Former headmaster of Knox Grammar, Ian Paterson OA, has over the last few days experienced a most spectacular fall from grace as he attempted, before the Royal Commission into Child Sexual Abuse in Institutions, to ‘rewrite’ the history of his mismanagement of the sexual abuse of students under his care, by what appears to be a nest of pedophiles employed by the school as teachers.
Stripped of all his considerable power, Paterson was confronted by the realities of his alleged failures and their consequences, while arrangements were made at Knox to rename the Paterson Centre for Ethics and Business as part of an eradication plan that includes calls for him to be stripped of his Order of Australia.
If ever a Royal Commission was worth its salt, this one is. I understand there have been some five hundred referrals by the Commission to police for further investigation.
However, what the Commission demonstrates more powerfully than anything else is the complex web of secrecy and denial that allows the sexual abuse of children, both in institutions and the home, to continue at unthinkable levels for many, many decades. Only with the enabling silence of others can crimes such as these flourish.
We have witnessed, heartbreakingly, since the Commission shone its light on the Catholic and Anglican churches and the Salvation Army, as well as other institutions, that their common practices were designed not to protect the children in their care, but the pedophiles who filled young lives with confusion, fear, and long-lasting trauma.
It is worth remembering that our Prime Minister and Minister for Women, Tony Abbott, himself provided support and a reference for convicted pedophile John Nestor, describing him as “a beacon of humanity.” (This link is a thorough and interesting read, by the way.)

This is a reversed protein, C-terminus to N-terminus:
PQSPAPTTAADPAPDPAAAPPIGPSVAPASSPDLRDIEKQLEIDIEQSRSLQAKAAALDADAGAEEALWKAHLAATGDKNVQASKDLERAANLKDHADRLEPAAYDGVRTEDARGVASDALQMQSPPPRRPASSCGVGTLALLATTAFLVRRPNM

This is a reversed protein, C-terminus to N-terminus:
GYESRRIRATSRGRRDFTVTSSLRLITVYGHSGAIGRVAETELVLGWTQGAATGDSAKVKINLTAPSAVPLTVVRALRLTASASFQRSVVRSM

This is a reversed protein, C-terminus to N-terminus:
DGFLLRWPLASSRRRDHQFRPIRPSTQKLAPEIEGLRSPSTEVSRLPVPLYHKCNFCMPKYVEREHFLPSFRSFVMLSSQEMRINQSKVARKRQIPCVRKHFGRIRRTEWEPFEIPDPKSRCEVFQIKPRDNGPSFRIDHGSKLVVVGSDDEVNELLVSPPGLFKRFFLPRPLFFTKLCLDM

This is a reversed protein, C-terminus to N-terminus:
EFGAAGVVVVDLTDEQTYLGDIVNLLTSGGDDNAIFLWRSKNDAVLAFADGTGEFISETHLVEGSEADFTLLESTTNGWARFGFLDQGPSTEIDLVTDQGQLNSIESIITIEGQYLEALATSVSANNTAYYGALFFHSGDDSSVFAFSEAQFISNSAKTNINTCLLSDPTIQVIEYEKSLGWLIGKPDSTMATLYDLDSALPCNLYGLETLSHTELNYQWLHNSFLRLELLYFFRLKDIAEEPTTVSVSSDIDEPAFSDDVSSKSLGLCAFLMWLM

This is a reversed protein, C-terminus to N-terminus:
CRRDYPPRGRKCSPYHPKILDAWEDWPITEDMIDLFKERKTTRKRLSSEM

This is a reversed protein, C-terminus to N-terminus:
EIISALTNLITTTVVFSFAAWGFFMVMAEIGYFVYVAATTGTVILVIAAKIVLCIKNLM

It is also worth remembering that Cardinal George Pell, compassionately challenged towards the victims of his pedophile priests, was a moral and spiritual advisor to both John Howard during his term as Prime Minister, and Tony Abbott. Pell was Abbott’s personal confessor, and Abbott is a staunch Pell defender. The Cardinal’s recent hasty removal by the Vatican from the Commission’s inquiry into sexual depravities in the Catholic church, to take on fiscal responsibilities in Rome, was convenient for both men.
The conspiracy of silence perpetrated by those with power and authority such as Paterson, Pell, Abbott and many, many others has caused the misery and ruination of untold young lives. If the Royal Commission achieves nothing else, it has exposed this conspiracy and some of the powerful names who supported it. Most will not, of course, suffer the same fate as Paterson, though they undoubtedly deserve to.
We can thank our lucky stars this Royal Commission was instigated by the previous government, because the likelihood of the Abbott government allowing these atrocities against children to be exposed and interrogated is less than none.
We are witnessing, and not just in Australia, the overthrow of a cruelly silencing and mendacious narrative, and in its place, the narrative of experiential truth. This is a global shift of extraordinary proportions, and I think we can take heart from it, even in these dark times.